Rory Read, president and CEO of AMD. provided to China Daily
The US’ Advanced Micro Devices Inc (AMD) has planed to increase its China sales in smaller cities and rural areas because it believes less-developed areas are a future goldmine for the personal computer business, according to its new head.
China’s information technology (IT) industry has reached an important point, with the rise of cloud computing and the government pushing the integration of the Internet, broadcasting, and communications, explained Rory Read, the president and CEO of AMD, a multinational semi-conductor company.
“The next billion personal computer (PC) customers will come from emerging markets, especially China,” Read went on to explain.
And AMD’s China business is crucial to its growth and future success, he said.
Read was appointed top executive in August, when the interim CEO, Thomas Seifert, returned to his original role as chief financial officer. Read is AMD’s third CEO, since 2008.
“I’m really pleased to be joining AMD at this important time in its history,” said the 49-year-old Read. He said he saw the job as a “once in a lifetime opportunity”, a chance to be a part of a technology team at this crucial point in the computing industry.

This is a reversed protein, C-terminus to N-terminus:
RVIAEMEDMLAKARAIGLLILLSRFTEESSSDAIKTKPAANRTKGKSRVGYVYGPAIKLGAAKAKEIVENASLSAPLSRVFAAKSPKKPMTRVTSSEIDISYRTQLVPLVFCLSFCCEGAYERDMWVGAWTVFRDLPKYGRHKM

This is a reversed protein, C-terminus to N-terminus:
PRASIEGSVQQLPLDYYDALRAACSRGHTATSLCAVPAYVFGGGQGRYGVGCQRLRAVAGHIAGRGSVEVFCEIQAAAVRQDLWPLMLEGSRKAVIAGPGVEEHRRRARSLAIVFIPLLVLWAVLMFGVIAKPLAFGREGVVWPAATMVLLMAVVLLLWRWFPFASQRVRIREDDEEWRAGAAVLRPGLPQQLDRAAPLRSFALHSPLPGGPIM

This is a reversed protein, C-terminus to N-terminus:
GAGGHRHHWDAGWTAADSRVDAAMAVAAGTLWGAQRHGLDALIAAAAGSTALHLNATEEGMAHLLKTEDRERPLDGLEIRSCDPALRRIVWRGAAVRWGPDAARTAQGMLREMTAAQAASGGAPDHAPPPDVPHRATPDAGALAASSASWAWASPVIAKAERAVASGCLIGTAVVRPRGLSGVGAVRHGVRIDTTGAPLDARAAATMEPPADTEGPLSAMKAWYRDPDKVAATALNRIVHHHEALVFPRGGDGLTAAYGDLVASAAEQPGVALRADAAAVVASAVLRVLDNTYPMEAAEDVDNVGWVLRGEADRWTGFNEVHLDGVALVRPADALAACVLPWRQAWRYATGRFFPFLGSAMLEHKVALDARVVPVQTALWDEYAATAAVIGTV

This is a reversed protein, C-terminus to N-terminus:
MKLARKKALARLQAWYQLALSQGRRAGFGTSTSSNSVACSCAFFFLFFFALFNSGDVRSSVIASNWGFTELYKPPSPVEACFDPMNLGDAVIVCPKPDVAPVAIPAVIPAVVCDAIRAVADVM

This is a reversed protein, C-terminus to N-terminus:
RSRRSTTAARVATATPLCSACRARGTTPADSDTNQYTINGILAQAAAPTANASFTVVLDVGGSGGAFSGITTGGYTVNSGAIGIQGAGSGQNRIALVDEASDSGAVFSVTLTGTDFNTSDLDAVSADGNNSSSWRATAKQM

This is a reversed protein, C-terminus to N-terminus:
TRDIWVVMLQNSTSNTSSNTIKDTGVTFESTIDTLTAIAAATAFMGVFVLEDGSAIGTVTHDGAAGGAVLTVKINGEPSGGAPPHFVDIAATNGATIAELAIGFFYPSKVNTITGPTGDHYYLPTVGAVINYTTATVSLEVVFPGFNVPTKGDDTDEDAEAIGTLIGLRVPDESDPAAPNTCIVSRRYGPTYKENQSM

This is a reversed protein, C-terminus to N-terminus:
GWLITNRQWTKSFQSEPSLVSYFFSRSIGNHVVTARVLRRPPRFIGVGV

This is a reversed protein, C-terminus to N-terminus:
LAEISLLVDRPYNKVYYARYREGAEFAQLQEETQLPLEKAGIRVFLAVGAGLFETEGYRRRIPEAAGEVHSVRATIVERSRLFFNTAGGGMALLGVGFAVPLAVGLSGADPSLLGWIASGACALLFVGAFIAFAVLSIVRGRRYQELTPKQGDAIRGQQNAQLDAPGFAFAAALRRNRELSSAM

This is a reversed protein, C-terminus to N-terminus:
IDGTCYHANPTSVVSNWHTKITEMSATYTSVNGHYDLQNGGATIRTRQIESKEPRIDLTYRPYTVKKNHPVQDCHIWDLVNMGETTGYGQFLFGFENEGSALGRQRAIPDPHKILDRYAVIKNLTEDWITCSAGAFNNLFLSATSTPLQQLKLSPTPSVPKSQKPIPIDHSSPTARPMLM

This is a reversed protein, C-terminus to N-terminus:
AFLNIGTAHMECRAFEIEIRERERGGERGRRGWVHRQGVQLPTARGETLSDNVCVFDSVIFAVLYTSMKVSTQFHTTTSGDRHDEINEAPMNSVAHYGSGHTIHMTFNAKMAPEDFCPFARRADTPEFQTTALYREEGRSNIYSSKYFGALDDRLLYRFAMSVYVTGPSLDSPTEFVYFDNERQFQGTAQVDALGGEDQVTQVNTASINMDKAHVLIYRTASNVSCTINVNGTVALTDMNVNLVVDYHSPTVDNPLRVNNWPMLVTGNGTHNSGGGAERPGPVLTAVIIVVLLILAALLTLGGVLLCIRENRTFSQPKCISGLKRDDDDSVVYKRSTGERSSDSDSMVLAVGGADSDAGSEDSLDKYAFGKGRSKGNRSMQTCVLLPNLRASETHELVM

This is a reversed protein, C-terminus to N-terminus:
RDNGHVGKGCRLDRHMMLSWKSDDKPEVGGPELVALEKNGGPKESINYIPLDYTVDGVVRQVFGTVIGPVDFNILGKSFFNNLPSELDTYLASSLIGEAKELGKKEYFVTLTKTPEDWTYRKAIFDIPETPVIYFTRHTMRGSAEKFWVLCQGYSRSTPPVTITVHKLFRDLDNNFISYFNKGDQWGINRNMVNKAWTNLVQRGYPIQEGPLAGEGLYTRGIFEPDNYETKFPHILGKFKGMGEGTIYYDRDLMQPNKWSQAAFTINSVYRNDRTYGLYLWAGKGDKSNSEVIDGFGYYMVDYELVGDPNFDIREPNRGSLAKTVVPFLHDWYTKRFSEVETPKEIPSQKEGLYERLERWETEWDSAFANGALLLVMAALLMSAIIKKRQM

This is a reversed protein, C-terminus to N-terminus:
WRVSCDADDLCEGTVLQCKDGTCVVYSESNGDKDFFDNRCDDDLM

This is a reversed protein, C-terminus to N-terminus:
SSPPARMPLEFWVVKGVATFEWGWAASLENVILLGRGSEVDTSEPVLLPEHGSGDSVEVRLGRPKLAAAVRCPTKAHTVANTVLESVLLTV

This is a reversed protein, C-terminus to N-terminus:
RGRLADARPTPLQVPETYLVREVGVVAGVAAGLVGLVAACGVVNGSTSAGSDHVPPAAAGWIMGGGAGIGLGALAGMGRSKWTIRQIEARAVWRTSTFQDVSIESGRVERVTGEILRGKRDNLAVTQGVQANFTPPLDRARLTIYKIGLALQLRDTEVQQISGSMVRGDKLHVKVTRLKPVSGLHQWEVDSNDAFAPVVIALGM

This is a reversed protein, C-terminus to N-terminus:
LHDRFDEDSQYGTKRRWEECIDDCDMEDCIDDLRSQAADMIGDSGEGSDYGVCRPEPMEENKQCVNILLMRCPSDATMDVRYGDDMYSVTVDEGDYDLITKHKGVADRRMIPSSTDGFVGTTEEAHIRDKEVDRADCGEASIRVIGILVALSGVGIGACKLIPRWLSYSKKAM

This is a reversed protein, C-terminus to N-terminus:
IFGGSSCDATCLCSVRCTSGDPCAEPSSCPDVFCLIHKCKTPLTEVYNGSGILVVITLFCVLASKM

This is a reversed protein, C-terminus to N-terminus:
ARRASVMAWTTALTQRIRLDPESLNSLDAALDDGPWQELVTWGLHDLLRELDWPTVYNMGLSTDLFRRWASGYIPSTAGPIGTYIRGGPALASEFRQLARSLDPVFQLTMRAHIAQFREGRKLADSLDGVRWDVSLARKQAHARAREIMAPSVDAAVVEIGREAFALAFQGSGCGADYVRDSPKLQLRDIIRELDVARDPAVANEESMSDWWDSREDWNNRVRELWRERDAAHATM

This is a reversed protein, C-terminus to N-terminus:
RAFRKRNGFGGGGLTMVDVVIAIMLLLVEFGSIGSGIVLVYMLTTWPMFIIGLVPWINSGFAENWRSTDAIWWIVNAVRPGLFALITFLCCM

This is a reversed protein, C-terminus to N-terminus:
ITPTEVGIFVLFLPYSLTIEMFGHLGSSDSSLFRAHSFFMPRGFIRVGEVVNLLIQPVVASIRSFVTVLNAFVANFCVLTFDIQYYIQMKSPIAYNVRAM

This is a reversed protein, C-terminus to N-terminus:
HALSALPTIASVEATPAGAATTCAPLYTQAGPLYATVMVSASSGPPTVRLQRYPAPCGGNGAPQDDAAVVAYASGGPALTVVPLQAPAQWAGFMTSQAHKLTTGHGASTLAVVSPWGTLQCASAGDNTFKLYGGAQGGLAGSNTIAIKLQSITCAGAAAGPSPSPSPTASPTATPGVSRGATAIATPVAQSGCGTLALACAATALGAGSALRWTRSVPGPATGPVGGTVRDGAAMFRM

Read said he does not think that desktops and laptops are going to die any time soon and that the PC market will continue to grow over the next five years, despite the addition of tablet PCs.
AMD teamed up with Chinese PC makers, such as the Lenovo Group, Asus, and Acer Inc to penetrate the country’s smaller cities and even rural areas.
It plans to build a stronger relationship with PC manufacturers by giving them what they need, Read explained.
The company has approximately 2,500 employees in China.
The Lenovo Group, one of AMD’s most important partners in China, and in fact Read’s previous employer, also plans to boost laptop sales in smaller cities and rural areas, according to Tang Jie, its vice-president.
Taiwan’s Acer, the world’s fourth-largest PC maker by sales, expects sales to grow by 20-25 percent in 2012, said Oliver Ahrens, who heads its China operation.
In commenting on this, Read said, “Our APUs and processors will help them gain market share.”
In contrast to its bold strategy in emerging markets, the microprocessor maker announced on Nov 3 that, Reuters has reported, it plans to save about $200 million in operating costs in 2012 by cutting 10 percent of its global workforce and streamlining its internal business processes.
The savings generated by that move will help bankroll research and expansion in areas such as low-power chips, emerging markets, and cloud computing, according to a company statement.
(China Daily 12/09/2011 page14)